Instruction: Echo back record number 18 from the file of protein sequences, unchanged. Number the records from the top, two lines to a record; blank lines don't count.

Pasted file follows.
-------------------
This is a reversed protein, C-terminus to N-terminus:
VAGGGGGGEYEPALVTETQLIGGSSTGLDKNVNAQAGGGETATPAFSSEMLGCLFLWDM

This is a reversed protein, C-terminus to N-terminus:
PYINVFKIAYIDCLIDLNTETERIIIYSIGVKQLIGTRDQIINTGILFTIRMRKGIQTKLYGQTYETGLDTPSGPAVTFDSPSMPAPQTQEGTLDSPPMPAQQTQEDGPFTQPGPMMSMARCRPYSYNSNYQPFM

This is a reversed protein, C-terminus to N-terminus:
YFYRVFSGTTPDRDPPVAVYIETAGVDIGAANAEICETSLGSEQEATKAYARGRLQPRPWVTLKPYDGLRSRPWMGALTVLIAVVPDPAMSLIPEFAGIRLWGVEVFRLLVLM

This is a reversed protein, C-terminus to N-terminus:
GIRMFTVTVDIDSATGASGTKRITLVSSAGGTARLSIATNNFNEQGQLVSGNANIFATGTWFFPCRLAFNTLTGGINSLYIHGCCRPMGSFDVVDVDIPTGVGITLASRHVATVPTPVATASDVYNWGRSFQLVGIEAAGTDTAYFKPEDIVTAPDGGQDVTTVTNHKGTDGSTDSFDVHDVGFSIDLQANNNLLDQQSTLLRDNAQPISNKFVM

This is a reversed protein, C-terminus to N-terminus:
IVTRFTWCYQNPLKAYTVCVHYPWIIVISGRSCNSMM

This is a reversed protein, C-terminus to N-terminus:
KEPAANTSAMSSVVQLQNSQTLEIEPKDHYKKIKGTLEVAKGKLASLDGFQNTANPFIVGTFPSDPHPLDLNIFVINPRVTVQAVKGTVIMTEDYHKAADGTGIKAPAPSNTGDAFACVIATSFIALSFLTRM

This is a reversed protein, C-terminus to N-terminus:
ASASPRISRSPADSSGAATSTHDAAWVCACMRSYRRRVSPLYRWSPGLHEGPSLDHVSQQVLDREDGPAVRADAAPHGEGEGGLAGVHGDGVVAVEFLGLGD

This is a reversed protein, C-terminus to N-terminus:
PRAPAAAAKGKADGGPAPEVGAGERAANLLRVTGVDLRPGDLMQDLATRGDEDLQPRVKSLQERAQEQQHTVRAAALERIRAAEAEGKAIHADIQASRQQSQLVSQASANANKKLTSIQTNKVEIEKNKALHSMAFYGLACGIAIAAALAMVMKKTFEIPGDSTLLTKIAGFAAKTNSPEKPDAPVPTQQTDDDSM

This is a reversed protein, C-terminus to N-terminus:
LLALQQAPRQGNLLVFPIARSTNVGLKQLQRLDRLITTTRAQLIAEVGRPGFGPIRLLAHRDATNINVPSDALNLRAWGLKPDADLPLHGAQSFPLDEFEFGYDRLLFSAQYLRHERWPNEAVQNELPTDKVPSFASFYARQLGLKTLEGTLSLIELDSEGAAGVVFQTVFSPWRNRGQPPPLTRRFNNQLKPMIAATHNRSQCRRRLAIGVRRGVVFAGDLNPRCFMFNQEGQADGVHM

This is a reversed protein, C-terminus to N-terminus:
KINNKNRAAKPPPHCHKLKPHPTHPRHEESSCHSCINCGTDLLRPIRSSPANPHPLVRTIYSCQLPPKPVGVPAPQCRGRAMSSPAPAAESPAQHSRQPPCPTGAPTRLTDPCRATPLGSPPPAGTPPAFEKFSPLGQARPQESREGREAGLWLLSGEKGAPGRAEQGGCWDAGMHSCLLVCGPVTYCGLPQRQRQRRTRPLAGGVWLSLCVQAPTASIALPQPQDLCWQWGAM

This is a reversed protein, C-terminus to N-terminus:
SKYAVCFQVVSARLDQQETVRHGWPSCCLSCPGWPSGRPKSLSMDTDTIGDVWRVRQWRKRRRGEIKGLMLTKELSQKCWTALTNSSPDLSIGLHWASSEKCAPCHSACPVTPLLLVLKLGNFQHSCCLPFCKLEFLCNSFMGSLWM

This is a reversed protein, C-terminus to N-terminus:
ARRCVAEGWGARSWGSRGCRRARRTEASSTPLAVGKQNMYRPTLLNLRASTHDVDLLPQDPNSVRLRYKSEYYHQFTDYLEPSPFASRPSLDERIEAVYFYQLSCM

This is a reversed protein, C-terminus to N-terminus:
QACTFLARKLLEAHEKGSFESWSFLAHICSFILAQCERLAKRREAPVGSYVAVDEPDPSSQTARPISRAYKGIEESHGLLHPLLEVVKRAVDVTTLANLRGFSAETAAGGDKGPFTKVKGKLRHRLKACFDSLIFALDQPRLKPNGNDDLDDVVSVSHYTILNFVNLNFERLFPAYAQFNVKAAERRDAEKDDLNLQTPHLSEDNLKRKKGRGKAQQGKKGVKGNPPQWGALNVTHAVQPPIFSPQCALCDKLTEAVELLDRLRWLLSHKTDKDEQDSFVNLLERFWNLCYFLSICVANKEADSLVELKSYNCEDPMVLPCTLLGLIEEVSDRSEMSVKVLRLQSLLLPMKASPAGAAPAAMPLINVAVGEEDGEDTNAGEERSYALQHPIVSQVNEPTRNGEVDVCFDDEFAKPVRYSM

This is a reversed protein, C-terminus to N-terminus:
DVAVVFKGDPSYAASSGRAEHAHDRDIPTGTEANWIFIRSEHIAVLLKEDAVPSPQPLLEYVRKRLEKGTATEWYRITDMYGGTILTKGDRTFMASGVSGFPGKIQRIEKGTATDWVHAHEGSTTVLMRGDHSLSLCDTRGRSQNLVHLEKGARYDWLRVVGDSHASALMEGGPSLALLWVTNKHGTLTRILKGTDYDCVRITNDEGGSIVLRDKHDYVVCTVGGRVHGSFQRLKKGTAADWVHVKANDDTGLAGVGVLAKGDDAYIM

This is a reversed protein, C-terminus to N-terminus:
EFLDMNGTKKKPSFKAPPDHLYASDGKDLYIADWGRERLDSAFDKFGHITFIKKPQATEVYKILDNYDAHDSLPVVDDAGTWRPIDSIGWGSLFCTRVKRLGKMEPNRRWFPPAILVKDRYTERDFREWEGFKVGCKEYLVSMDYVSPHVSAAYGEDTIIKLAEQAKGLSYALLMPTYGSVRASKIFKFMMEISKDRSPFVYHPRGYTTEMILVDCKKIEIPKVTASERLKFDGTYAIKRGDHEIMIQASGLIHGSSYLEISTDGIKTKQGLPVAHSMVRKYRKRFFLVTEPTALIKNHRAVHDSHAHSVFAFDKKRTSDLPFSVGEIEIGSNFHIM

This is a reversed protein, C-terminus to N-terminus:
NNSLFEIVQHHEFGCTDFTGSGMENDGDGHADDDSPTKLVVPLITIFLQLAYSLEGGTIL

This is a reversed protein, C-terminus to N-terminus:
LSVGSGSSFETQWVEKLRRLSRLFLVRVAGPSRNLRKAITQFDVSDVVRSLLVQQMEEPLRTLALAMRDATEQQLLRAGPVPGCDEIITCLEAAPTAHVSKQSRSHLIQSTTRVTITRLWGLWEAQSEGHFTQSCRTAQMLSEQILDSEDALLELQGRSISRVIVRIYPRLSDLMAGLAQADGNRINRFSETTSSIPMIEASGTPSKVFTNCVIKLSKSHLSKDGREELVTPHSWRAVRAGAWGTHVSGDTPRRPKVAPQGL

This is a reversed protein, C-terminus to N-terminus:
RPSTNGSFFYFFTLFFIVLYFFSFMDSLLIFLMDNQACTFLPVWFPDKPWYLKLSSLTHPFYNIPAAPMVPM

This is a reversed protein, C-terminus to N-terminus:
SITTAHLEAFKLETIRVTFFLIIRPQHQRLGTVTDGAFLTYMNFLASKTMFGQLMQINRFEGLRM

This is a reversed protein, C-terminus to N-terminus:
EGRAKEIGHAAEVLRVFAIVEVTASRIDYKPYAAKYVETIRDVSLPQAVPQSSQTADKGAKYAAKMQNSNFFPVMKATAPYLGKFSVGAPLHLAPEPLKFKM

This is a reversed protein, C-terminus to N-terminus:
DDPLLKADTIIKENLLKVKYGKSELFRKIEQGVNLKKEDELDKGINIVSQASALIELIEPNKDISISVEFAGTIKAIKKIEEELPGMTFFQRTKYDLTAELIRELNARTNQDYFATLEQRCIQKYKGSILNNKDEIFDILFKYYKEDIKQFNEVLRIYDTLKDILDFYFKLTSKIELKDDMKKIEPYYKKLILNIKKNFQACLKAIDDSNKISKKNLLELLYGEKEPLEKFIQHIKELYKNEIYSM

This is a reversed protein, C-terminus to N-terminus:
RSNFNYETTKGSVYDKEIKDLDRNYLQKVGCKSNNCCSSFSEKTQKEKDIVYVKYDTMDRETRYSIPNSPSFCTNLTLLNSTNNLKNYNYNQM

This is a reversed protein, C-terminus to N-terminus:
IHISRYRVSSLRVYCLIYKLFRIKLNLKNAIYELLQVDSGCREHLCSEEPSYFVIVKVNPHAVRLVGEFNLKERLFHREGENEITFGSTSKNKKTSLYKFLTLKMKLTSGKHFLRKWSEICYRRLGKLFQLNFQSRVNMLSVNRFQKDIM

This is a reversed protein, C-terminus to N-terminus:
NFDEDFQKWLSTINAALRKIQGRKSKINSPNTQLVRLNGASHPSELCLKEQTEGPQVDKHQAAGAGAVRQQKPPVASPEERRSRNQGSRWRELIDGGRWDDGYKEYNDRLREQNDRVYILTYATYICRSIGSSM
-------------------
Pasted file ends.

This is a reversed protein, C-terminus to N-terminus:
RPSTNGSFFYFFTLFFIVLYFFSFMDSLLIFLMDNQACTFLPVWFPDKPWYLKLSSLTHPFYNIPAAPMVPM